Quick: when I say “well-balanced diet,” what comes to mind?
Amidst images of fruits, vegetables, and Cheerios, I imagine another top association is the USDA’s food pyramid. Even though they retired the model in 2011 (replacing it with their current My Plate diagram), the food pyramid still holds a fixed place in our national consciousness when it comes to nutrition and healthy-eating.
While we all know that nutrition is important, many of us have had our fill of nutritional advice. One such person is Laura McKibbin, a Licensed Independent Clinical Social Worker with a background in wellness promotion. She’s written, “We are constantly bombarded with information emphasizing healthy eating and exercise as the primary determinants of good health. While these can be important factors for good health, when we focus too much on them, we tend to forget the many other factors that probably have an even more profound effect on health.”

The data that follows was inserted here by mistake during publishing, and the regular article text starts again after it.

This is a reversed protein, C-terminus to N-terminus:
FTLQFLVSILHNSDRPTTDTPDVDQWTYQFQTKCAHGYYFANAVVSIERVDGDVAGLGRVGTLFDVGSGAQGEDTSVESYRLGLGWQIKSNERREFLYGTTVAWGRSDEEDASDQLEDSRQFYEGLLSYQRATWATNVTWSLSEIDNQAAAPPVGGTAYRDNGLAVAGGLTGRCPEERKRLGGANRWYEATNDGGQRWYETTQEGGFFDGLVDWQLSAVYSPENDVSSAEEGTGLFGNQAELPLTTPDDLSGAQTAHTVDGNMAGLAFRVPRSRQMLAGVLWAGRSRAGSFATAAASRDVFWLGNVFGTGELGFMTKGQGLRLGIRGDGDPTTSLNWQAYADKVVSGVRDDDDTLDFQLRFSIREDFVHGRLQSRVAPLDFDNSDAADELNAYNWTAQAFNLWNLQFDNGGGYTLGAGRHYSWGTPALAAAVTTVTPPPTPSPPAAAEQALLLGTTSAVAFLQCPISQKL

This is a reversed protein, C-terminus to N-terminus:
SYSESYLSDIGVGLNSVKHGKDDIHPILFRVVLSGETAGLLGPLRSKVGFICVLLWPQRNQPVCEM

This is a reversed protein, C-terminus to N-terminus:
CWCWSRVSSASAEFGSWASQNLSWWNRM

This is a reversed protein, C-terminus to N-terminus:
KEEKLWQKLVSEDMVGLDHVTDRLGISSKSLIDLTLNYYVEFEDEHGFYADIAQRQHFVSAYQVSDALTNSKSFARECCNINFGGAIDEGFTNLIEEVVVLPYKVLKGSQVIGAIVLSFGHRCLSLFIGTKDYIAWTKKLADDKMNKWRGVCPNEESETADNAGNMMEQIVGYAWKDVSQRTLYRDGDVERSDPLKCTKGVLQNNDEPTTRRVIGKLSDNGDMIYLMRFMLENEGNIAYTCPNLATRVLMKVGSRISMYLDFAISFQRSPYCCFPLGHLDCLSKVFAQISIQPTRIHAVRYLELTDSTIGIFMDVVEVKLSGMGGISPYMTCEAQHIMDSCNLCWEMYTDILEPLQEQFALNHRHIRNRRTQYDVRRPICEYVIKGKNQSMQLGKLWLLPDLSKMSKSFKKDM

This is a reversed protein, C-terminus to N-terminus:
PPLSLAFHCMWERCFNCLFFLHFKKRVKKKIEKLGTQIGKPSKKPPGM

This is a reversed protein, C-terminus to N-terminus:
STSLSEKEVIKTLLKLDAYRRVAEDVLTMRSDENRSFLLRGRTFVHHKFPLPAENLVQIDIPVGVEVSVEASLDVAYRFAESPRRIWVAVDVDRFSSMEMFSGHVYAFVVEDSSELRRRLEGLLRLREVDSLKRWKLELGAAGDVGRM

To make this point visually, McKibbon has produced a “Food for Thought” pyramid, challenging us to give a second thought to what really affects and enhances our health.
It’s not USDA-approved, but I love the tongue-in-cheek nature of this pyramid, teasing us for our (often counter-productive) hyper-consciousness about our health while highlighting the fact that some highly significant health factors, like our genetics, are outside of our control. And she’s certainly drawn upon a variety of sources!
What comes to mind when you see McKibbin’s pyramid? If you designed your own health and wellness pyramid, what would the different levels contain?
— Tommy Grimm